In a close vote, by a 5-4 decision, the Constitutional Court rejects the case of the registration of the marriage carried out between two women in Spain, Cecilia and Cristina, and also denies one of them (the non-birth mother) the maternity of her newborn son.

    The majority stated that the article concerning marriage between a woman and a man is constitutional and that, in addition, Chilean laws protect the family by way of the civil union (AUC).

    This close court decision dashes the last hope that Chile would beat Switzerland in the snail-paced race to marriage equality, one which Switzerland now ought to eventually win, almost by default, despite the multiple hurdles it still faces.

    About the only good news one can find in this decision lies in the fact that the Constitutional Tribunal, as per its usual habit, quickly issued a ruling in a very timely manner, unlike many other Latin American courts, who are notorious for sitting on difficult/controversial cases, leaving them undecided for endless years.

    One can recall at least two other court cases which were identical to the present one in Chile, wherein which two women married in Spain. In both instances, like in the present case, one of the two women was a Spanish citizen, while the spouse in one was a citizen of Colombia, in the other, a citizen of Costa Rica, and in the present case, of Chile.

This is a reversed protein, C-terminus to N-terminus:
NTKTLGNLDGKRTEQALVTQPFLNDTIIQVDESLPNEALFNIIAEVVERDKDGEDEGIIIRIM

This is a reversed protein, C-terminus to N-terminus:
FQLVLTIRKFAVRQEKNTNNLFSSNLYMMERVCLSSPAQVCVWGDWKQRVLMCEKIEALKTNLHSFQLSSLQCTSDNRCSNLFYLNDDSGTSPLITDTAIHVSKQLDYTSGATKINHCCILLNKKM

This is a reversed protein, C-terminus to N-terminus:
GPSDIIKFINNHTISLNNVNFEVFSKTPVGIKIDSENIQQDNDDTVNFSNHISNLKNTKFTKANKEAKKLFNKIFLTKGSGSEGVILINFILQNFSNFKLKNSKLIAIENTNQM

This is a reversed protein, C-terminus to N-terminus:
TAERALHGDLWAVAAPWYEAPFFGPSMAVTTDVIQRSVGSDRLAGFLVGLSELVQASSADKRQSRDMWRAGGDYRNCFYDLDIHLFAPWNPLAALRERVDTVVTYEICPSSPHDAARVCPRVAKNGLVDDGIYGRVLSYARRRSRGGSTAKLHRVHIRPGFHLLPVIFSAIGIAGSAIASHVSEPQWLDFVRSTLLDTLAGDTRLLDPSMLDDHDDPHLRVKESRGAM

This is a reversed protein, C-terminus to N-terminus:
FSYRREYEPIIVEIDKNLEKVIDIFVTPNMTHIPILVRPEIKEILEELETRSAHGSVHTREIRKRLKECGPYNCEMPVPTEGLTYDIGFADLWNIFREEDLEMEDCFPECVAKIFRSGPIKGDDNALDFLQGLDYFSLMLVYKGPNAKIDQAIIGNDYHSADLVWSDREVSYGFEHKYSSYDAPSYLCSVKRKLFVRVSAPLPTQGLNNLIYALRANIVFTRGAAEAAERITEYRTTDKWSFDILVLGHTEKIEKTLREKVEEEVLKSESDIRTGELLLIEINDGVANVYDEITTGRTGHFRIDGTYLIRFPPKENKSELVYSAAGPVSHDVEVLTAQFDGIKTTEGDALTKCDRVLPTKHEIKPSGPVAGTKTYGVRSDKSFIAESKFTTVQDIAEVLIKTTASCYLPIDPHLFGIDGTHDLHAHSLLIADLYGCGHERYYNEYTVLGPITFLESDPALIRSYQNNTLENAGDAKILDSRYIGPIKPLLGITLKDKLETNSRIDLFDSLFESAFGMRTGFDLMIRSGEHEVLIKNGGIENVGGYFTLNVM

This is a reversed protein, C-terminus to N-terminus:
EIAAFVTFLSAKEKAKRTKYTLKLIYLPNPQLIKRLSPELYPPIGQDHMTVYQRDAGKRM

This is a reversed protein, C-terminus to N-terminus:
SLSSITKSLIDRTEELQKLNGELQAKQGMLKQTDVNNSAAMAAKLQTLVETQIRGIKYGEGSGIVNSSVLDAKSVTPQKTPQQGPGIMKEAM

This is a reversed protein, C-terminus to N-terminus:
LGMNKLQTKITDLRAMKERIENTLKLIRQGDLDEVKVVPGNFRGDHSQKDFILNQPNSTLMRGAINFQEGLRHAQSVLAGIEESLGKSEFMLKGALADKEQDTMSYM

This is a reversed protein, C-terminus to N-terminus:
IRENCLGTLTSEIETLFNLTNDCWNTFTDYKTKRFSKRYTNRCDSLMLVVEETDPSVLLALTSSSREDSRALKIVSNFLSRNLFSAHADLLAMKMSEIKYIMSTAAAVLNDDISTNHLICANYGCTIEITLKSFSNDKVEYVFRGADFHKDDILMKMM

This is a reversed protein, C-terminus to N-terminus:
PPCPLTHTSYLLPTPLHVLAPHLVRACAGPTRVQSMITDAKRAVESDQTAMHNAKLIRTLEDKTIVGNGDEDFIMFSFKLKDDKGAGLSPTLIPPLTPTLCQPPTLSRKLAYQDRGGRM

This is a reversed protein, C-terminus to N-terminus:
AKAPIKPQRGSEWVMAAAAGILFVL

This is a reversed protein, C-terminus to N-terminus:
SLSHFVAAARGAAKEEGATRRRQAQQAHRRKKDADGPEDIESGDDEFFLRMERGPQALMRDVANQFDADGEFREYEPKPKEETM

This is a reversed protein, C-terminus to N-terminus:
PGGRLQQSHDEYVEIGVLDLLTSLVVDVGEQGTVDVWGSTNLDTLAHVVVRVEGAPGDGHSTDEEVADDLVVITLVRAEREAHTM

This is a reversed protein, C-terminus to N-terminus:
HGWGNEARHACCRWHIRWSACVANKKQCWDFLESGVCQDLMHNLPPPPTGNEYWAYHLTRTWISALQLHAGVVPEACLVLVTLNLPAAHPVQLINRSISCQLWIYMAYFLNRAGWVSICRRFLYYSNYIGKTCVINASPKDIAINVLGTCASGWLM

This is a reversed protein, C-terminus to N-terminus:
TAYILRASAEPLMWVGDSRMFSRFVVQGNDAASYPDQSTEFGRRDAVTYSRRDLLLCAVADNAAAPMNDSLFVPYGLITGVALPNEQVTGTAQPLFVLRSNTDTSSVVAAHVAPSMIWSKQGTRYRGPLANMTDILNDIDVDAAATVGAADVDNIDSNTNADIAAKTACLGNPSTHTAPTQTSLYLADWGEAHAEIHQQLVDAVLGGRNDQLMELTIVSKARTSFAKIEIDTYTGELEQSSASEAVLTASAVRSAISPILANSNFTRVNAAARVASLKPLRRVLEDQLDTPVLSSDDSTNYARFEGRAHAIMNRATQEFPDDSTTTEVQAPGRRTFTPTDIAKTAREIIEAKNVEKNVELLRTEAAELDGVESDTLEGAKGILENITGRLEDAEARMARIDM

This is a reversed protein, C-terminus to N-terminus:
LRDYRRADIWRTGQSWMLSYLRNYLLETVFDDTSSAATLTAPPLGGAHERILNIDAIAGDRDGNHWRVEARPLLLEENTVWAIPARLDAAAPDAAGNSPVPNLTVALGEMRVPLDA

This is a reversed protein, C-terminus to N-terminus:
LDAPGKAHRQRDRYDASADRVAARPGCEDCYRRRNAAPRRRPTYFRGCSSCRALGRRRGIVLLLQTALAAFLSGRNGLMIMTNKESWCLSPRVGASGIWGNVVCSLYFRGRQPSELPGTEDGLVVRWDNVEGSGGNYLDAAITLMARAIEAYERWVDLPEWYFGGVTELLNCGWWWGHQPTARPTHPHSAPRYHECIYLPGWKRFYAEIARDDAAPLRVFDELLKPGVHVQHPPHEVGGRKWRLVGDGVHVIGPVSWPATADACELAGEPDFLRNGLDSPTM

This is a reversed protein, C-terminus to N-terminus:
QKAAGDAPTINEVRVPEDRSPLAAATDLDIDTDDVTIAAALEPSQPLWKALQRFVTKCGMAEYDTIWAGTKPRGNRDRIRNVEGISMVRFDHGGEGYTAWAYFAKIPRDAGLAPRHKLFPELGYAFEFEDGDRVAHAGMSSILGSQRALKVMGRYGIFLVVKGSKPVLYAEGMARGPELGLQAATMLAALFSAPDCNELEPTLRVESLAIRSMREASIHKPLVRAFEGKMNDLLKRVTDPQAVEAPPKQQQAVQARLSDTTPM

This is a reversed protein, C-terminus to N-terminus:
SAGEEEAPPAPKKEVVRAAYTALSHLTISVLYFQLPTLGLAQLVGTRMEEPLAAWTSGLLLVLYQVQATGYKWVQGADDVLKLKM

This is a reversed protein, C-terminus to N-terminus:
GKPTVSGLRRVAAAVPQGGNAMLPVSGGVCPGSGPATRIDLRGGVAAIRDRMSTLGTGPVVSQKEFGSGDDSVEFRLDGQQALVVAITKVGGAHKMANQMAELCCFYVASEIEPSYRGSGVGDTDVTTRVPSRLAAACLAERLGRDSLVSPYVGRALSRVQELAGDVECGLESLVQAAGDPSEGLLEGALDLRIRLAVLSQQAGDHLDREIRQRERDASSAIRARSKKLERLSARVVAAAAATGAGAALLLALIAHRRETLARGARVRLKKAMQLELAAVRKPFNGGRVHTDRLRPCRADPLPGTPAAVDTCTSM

In Colombia, the court ruled in favor of the couple, and in the process, ruled in favor of the recognition of all valid foreign marriages, a major precursor to their marriage equality ruling. In Costa Rica, the court also ruled in favor of the couple, in a ruling tied together with a number of other cases in their singular landmark decision in favor of marriage equality. On the other hand, the court in Chile appears to think that Chilean civil unions (AUC) are already the same thing as marriage. However, the court in Ecuador, another country which once had separate civil unions for same-sex couples, would disagree. There, in yet another landmark ruling, civil unions were abolished in favor of marriage equality, leaving Chile to remain as the sole Latin nation with this duality.

    AUC = Acuerdo de Unión Civil

  • 23. VIRick  |  April 17, 2020 at 11:06 am

    DC Extends Coronavirus Closings to 15 May

    On Wednesday, 15 April 2020, DC Mayor Muriel Bowser announced that she has extended the city’s emergency order requiring all non-essential businesses, including restaurants, bars, and nightclubs, to shut down on-site operations until at least 15 May. The extension came in the form of a new mayoral order that extends the city’s state of emergency and public health emergency in order to assist in DC’s effort to control the spread of the coronavirus.

    The new order, which Bowser announced at a news conference, also expands her earlier order requiring the wearing of a face mask or face covering for employees, customers, and visitors of hotels, retail food sellers, taxis, ride-sharing companies, and other private transportation providers.